The therapist

René Magritte • Painting, 1937, 47.6×31.3 cm
About the artwork
This artwork was added since it is referred to in the materials below
Art form: Painting
Subject and objects: Allegorical scene
Style of art: Surrealism
Technique: Oil
Materials: Canvas
Date of creation: 1937
Size: 47.6×31.3 cm
Artwork in selections: 158 selections

Description of the artwork «The therapist»

In 1927, the first personal exhibition of René Magritte took place in Brussels. Most of the canvases the artist presented there were executed in the Cubist style, as well as his first surreal experiments. Art critics took Magritte’s work very coolly, and the frustrated artist, along with his wife, went to conquer Paris. In the capital of European art, the artist met André Breton and became a member of his Surrealist circle. Despite the long-awaited recognition of his talent, Magritte’s relationship with colleagues was far from ideal. Other artists were outraged by his homebody and not bohemian lifestyle, and Magritte, in turn, scolded and ridiculed the surrealist addiction to psychoanalysis and the Freud’s works. One of such ridicules was The Therapist painting of 1937.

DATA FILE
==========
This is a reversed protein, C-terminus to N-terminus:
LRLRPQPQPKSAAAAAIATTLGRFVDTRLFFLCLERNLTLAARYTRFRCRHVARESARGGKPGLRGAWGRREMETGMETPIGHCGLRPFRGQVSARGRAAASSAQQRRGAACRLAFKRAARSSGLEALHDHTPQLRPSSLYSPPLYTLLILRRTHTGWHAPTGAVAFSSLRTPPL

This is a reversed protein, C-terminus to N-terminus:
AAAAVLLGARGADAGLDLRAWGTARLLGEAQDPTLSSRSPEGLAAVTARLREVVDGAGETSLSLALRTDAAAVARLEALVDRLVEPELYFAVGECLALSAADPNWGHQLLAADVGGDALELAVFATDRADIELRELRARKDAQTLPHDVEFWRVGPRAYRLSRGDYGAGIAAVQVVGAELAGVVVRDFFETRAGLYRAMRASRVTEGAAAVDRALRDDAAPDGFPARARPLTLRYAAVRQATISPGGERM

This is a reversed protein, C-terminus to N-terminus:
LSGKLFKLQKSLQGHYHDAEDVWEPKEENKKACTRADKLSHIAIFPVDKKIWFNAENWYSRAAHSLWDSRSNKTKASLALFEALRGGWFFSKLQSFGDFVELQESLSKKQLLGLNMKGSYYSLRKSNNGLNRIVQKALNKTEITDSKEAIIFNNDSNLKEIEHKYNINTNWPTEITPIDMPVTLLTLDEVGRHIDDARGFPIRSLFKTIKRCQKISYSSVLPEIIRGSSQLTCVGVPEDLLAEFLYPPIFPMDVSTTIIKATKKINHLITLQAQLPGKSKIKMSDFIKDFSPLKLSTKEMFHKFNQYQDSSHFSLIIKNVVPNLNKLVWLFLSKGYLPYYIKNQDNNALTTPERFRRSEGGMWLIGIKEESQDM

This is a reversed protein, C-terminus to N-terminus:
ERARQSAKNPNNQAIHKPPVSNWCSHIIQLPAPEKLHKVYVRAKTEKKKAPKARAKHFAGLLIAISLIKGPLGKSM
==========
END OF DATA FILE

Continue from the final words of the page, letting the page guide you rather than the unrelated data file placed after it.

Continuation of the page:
Magritte did not want to put up with the fact that each of his paintings became the subject of discussion among colleagues, not so much because of its artistic value, but because of the attempts to analyse the artist’s personality. He believed that the people who primarily needed therapy were the psychotherapists themselves (by the way, in the modern world, supervision is a prerequisite for psychotherapeutic practice). The subject of his painting is an excellent illustration of this statement.
Magritte portrayed his “therapist” as a certain wanderer in a wide-brimmed hat, with a crook and a shoulder bag, who is sitting on the edge of a sea cliff. Like many other Magritte’s subjects, he does not have a face, but he opens his cloak wide open, as if allowing the viewer to look into his soul for a moment, opening the veil of his own secret. Hidden under the cloak is a cage with two white doves: one bird inside, behind the closed door, and the other outside. One gets the impression that the free pigeon is trying to communicate with its fellow who is imprisoned in a cage, to support him, to help him get free. So does the therapist helping his clients get out of the dark and lonely place that is within them. Surprisingly, despite his dislike for psychotherapists, Magritte managed to portray the principle of their work very subtly.

Author: Yevheniia Sidelnikova